• Dan says:

      That is a wonderful story and one that, if your pastor wouldn't mind, would be a wonderful story for a "Journey Home" program on EWTN. Please contact Marcus Grodi at and tell him the details. They could contact him. That would be an interesting, informative and enjoyable witness.

      God bless,

      • Barbara Tahir says:

        I would love to give you his info but unfortunately he passed away on Holy Thursday not this past Easter but the year before. That was another wonderful priestly story. He had just finished services on Holy Thursday and was turning to leave the altar when he had a heart attack. There were doctors in church so every effort was made to save him. People immediately began a rosary and the choir sang one of his favorite hymns. I was NOT there so I am going by what other people told me.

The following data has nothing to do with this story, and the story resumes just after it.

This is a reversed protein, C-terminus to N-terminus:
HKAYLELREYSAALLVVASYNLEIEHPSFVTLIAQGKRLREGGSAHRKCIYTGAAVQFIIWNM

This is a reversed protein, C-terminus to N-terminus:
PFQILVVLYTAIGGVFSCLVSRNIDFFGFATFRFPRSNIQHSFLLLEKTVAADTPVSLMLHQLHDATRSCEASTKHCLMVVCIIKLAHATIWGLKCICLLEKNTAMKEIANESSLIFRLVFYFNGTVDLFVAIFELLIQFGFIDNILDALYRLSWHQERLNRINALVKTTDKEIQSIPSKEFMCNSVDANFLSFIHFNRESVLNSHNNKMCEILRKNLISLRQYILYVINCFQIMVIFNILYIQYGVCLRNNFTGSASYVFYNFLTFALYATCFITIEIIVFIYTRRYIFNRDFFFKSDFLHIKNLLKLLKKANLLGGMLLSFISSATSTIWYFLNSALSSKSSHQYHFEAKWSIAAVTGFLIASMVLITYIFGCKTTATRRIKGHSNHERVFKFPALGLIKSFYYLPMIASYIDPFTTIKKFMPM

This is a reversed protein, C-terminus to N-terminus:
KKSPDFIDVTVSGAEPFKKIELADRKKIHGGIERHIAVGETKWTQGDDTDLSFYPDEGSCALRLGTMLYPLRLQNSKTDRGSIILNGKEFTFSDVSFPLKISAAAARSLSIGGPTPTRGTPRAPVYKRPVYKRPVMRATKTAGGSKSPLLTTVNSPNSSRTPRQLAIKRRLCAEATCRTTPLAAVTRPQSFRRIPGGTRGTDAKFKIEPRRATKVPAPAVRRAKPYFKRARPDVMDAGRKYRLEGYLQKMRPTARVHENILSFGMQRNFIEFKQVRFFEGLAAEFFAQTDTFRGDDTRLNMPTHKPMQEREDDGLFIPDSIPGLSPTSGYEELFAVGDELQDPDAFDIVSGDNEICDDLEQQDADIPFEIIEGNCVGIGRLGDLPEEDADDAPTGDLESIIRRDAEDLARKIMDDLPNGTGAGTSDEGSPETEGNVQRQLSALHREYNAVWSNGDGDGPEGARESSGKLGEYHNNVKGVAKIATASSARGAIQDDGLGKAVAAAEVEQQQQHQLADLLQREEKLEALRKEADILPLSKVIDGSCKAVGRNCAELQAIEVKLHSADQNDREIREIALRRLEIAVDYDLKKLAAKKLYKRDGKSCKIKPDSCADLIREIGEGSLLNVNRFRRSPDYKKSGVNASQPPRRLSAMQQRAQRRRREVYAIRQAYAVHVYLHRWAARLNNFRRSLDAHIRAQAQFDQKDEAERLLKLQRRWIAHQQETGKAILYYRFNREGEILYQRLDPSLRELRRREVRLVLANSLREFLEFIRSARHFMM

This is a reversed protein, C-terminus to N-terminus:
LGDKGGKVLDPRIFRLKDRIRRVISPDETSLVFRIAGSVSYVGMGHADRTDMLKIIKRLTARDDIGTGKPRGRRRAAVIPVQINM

He was Father Bill Finch at Saint Rafael's parish in Rockville, Maryland. I am not sure who would have the details of his conversion but yes it is a wonderful story. We had some very interesting priests in that parish. There was a Chinese priest who was there for a few years and his story of being smuggled out of China after his Bishop and some fellow seminarians were killed is very inspiring. Then we had a Father Peter Reynois (?) who was an Episcopalian priest and converted to Catholicism. I loved hearing their stories.